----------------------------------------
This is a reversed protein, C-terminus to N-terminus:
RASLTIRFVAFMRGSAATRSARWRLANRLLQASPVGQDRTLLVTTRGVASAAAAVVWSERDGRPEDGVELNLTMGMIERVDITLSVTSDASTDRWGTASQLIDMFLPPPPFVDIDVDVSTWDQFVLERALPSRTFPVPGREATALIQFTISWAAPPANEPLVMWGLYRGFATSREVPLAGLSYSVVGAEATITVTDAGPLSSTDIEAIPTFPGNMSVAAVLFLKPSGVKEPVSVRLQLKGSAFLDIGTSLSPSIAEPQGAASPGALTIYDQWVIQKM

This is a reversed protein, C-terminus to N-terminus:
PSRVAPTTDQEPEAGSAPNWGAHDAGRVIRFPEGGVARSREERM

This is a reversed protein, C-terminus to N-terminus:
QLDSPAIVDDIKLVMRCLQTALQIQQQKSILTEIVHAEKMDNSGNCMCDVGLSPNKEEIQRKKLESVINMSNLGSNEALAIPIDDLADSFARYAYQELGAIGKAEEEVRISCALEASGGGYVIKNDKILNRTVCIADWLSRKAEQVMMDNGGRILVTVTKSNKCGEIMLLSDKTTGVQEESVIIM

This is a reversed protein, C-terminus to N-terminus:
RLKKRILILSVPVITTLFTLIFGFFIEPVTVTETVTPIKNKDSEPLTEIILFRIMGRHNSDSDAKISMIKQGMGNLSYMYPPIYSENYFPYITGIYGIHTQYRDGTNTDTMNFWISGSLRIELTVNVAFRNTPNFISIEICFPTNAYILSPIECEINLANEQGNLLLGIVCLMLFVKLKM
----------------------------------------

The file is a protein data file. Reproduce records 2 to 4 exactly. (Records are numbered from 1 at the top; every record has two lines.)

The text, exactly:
This is a reversed protein, C-terminus to N-terminus:
PSRVAPTTDQEPEAGSAPNWGAHDAGRVIRFPEGGVARSREERM

This is a reversed protein, C-terminus to N-terminus:
QLDSPAIVDDIKLVMRCLQTALQIQQQKSILTEIVHAEKMDNSGNCMCDVGLSPNKEEIQRKKLESVINMSNLGSNEALAIPIDDLADSFARYAYQELGAIGKAEEEVRISCALEASGGGYVIKNDKILNRTVCIADWLSRKAEQVMMDNGGRILVTVTKSNKCGEIMLLSDKTTGVQEESVIIM

This is a reversed protein, C-terminus to N-terminus:
RLKKRILILSVPVITTLFTLIFGFFIEPVTVTETVTPIKNKDSEPLTEIILFRIMGRHNSDSDAKISMIKQGMGNLSYMYPPIYSENYFPYITGIYGIHTQYRDGTNTDTMNFWISGSLRIELTVNVAFRNTPNFISIEICFPTNAYILSPIECEINLANEQGNLLLGIVCLMLFVKLKM